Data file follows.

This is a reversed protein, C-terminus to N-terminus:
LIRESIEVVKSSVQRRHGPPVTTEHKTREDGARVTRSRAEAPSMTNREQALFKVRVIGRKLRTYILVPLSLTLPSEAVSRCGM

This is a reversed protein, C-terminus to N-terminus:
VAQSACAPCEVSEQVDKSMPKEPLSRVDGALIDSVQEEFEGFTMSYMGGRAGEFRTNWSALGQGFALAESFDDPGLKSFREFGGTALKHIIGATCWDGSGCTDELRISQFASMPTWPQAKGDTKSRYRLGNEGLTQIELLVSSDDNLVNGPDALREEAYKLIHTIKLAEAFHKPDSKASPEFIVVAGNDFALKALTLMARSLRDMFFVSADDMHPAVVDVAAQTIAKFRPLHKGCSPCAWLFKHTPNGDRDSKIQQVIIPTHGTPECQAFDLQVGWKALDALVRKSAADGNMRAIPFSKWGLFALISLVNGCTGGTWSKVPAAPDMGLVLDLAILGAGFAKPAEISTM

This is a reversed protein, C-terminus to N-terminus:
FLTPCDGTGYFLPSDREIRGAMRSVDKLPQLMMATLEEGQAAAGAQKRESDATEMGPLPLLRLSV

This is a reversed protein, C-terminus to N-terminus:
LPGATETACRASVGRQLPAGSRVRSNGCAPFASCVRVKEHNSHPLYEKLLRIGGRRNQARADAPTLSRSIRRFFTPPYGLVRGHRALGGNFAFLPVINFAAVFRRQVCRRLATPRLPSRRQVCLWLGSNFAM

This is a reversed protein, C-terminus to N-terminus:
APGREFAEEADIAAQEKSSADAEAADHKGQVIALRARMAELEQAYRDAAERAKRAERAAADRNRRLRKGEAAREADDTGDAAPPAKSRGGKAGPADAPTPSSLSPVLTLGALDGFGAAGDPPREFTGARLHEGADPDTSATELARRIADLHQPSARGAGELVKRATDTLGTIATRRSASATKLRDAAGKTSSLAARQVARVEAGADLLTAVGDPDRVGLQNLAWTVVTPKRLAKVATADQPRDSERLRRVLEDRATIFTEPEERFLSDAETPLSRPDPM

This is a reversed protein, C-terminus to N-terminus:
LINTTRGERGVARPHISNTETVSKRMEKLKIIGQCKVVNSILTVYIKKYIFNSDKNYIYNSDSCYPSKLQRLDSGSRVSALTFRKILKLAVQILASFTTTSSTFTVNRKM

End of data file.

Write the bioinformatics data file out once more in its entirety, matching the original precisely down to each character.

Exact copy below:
This is a reversed protein, C-terminus to N-terminus:
LIRESIEVVKSSVQRRHGPPVTTEHKTREDGARVTRSRAEAPSMTNREQALFKVRVIGRKLRTYILVPLSLTLPSEAVSRCGM

This is a reversed protein, C-terminus to N-terminus:
VAQSACAPCEVSEQVDKSMPKEPLSRVDGALIDSVQEEFEGFTMSYMGGRAGEFRTNWSALGQGFALAESFDDPGLKSFREFGGTALKHIIGATCWDGSGCTDELRISQFASMPTWPQAKGDTKSRYRLGNEGLTQIELLVSSDDNLVNGPDALREEAYKLIHTIKLAEAFHKPDSKASPEFIVVAGNDFALKALTLMARSLRDMFFVSADDMHPAVVDVAAQTIAKFRPLHKGCSPCAWLFKHTPNGDRDSKIQQVIIPTHGTPECQAFDLQVGWKALDALVRKSAADGNMRAIPFSKWGLFALISLVNGCTGGTWSKVPAAPDMGLVLDLAILGAGFAKPAEISTM

This is a reversed protein, C-terminus to N-terminus:
FLTPCDGTGYFLPSDREIRGAMRSVDKLPQLMMATLEEGQAAAGAQKRESDATEMGPLPLLRLSV

This is a reversed protein, C-terminus to N-terminus:
LPGATETACRASVGRQLPAGSRVRSNGCAPFASCVRVKEHNSHPLYEKLLRIGGRRNQARADAPTLSRSIRRFFTPPYGLVRGHRALGGNFAFLPVINFAAVFRRQVCRRLATPRLPSRRQVCLWLGSNFAM

This is a reversed protein, C-terminus to N-terminus:
APGREFAEEADIAAQEKSSADAEAADHKGQVIALRARMAELEQAYRDAAERAKRAERAAADRNRRLRKGEAAREADDTGDAAPPAKSRGGKAGPADAPTPSSLSPVLTLGALDGFGAAGDPPREFTGARLHEGADPDTSATELARRIADLHQPSARGAGELVKRATDTLGTIATRRSASATKLRDAAGKTSSLAARQVARVEAGADLLTAVGDPDRVGLQNLAWTVVTPKRLAKVATADQPRDSERLRRVLEDRATIFTEPEERFLSDAETPLSRPDPM

This is a reversed protein, C-terminus to N-terminus:
LINTTRGERGVARPHISNTETVSKRMEKLKIIGQCKVVNSILTVYIKKYIFNSDKNYIYNSDSCYPSKLQRLDSGSRVSALTFRKILKLAVQILASFTTTSSTFTVNRKM